As previous posts have noted, UC has proceeded on its proposed modification of the pension and retiree health plans with an inward looking focus. The external world may not be so receptive. Even before the formal presentation to the Regents later this week, there is public criticism.
UC changes barely touch retirement cost problem (excerpt)
Daniel Borenstein, MediaNews columnist, Contra Costa Times
Posted: 11/13/2010 09:00:00 PM PST
Updated: 11/15/2010 08:34:45 AM PST
GENEROUS retirement programs that have been irresponsibly managed for decades are pushing the University of California off a financial cliff.
President Mark Yudof will ask regents this week to change the employee pension plan for new hires and reduce UC's contribution to health care costs for current and future retirees. But rather than reform retirement programs that are sucking money away from the classroom, Yudof is timidly fiddling on the margins, ensuring UC will be strangled by tens of billions of dollars of debt for decades to come...
UC could not, and should not, tamper with pension benefits employees have already earned. But, unlike most California public employers, it could, like the private sector, reduce, or even end, accrual of pension benefits for future work. That was never seriously considered, even though, for example, Harvard, Stanford, Yale and the University of Michigan don't provide guaranteed pension plans. Those schools instead offer faculty 401(k)-style retirement plans that avoid the risk of billions of dollars in unfunded liabilities.
Nor did the task force question why providing top-level pensions to attract coveted faculty members should determine the benefits for the much larger number of other university employees, who are more easily replaceable.
Instead, the task force proposed preserving the system for all employees with only minor tweaks. Yudof, in turn, echoes that in his recommendations to the regents in which he promotes inadequate solutions that will push the problem onto future generations.
Retiree health care
Since 1962, UC has promised health care coverage to retired workers. But rather than set aside money to cover the costs, the university has only paid the health insurance premiums when they come due. It's like promising a pension but failing to save money to fund it. It's a financial time bomb.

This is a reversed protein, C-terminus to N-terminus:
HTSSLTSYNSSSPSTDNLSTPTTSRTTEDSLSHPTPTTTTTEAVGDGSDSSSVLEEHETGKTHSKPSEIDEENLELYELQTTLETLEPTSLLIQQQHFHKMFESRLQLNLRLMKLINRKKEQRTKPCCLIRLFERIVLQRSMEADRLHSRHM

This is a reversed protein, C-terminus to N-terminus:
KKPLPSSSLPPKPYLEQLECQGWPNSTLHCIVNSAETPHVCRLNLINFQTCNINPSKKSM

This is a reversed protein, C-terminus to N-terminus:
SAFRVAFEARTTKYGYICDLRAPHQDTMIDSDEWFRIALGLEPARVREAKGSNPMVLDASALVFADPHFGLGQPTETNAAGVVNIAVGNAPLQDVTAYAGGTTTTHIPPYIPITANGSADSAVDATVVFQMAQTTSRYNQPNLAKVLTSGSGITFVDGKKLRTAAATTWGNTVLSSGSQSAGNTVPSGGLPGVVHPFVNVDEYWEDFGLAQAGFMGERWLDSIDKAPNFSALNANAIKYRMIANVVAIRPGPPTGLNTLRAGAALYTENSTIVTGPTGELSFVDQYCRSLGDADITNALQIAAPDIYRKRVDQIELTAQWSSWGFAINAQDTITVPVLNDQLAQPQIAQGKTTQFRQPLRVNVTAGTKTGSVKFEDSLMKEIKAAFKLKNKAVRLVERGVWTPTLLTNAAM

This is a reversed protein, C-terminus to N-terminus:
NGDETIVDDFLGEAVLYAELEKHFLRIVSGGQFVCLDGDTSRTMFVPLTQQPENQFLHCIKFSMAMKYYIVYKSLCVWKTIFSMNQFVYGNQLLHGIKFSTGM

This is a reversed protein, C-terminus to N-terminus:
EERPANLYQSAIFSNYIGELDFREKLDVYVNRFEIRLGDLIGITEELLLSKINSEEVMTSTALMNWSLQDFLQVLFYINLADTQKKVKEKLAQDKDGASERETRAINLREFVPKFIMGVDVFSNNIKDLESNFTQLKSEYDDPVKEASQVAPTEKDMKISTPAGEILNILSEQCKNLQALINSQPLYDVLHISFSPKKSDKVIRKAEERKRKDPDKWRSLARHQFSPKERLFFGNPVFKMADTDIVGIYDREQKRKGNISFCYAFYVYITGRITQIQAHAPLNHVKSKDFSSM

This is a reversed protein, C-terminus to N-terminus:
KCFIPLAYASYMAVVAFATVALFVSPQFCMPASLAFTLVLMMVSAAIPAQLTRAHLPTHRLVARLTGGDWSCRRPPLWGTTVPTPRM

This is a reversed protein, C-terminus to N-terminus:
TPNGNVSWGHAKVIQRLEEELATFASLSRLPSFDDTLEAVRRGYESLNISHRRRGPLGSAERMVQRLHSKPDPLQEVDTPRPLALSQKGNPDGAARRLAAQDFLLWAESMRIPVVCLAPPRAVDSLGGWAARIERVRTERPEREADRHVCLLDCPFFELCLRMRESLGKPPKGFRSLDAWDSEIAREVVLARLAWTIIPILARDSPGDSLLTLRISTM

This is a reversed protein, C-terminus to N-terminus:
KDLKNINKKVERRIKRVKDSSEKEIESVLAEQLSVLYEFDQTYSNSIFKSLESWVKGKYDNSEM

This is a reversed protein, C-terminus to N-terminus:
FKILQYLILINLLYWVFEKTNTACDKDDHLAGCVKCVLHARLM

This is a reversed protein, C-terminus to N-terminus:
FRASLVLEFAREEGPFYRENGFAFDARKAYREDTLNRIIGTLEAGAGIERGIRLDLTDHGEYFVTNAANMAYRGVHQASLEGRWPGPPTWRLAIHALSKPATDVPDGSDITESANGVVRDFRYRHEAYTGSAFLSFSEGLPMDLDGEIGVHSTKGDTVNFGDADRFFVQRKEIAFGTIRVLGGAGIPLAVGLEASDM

To adequately cover the retiree health benefits current and former workers have earned, UC should have set aside $16.1 billion by July 1, 2011. That "unfunded liability" is equal to more than two-thirds of the university's annual budget.
Yudof proposes two changes. First, he would reduce for all retirees the university's standard contribution to health care premiums from 89 percent of the cost to 70 percent over about the next six years.
Second, he would change the eligibility rules. UC currently makes the full standard contribution for 20-year employees who are at least age 50 when they retire. Under the new rules, 20-year employees would have to be 65 when they retire in order to receive the full benefit. Younger employees and those with less experience would receive smaller amounts.
But Yudof chose not to apply the second change to about half the current employees, thereby significantly reducing the potential savings. Consequently, the university would still be left with an unfunded liability of $13.4 billion by next year. Moreover, since Yudof has no plans to set aside money for future costs, the debt would continue to grow, reaching $21.9 billion in 2020.
...If UC officials this week try to sell this plan as reform, know that it's really only a minuscule down payment on a huge debt.
Full article at http://www.contracostatimes.com/daniel-borenstein/ci_16598906